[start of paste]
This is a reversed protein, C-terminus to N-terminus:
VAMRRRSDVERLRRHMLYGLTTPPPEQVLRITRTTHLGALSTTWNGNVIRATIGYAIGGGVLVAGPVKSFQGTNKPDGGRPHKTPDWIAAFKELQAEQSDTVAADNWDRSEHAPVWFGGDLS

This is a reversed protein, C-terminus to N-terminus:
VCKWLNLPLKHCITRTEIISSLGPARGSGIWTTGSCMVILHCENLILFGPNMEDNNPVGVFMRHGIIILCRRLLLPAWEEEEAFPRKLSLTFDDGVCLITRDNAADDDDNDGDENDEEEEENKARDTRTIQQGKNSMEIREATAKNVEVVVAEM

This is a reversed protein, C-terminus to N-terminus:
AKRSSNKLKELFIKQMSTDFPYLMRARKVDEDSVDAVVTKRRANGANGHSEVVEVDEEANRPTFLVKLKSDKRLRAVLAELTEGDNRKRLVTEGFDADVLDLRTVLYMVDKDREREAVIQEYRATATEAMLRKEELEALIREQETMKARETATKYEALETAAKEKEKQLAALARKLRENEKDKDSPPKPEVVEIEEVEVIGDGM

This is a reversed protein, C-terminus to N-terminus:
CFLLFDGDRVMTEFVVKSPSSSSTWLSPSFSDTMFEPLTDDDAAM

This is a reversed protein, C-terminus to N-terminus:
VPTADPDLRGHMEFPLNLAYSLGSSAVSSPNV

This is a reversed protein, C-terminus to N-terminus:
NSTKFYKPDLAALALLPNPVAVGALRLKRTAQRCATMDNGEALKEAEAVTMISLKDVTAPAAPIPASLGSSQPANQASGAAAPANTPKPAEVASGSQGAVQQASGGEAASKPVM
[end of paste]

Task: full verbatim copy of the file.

This is a reversed protein, C-terminus to N-terminus:
VAMRRRSDVERLRRHMLYGLTTPPPEQVLRITRTTHLGALSTTWNGNVIRATIGYAIGGGVLVAGPVKSFQGTNKPDGGRPHKTPDWIAAFKELQAEQSDTVAADNWDRSEHAPVWFGGDLS

This is a reversed protein, C-terminus to N-terminus:
VCKWLNLPLKHCITRTEIISSLGPARGSGIWTTGSCMVILHCENLILFGPNMEDNNPVGVFMRHGIIILCRRLLLPAWEEEEAFPRKLSLTFDDGVCLITRDNAADDDDNDGDENDEEEEENKARDTRTIQQGKNSMEIREATAKNVEVVVAEM

This is a reversed protein, C-terminus to N-terminus:
AKRSSNKLKELFIKQMSTDFPYLMRARKVDEDSVDAVVTKRRANGANGHSEVVEVDEEANRPTFLVKLKSDKRLRAVLAELTEGDNRKRLVTEGFDADVLDLRTVLYMVDKDREREAVIQEYRATATEAMLRKEELEALIREQETMKARETATKYEALETAAKEKEKQLAALARKLRENEKDKDSPPKPEVVEIEEVEVIGDGM

This is a reversed protein, C-terminus to N-terminus:
CFLLFDGDRVMTEFVVKSPSSSSTWLSPSFSDTMFEPLTDDDAAM

This is a reversed protein, C-terminus to N-terminus:
VPTADPDLRGHMEFPLNLAYSLGSSAVSSPNV

This is a reversed protein, C-terminus to N-terminus:
NSTKFYKPDLAALALLPNPVAVGALRLKRTAQRCATMDNGEALKEAEAVTMISLKDVTAPAAPIPASLGSSQPANQASGAAAPANTPKPAEVASGSQGAVQQASGGEAASKPVM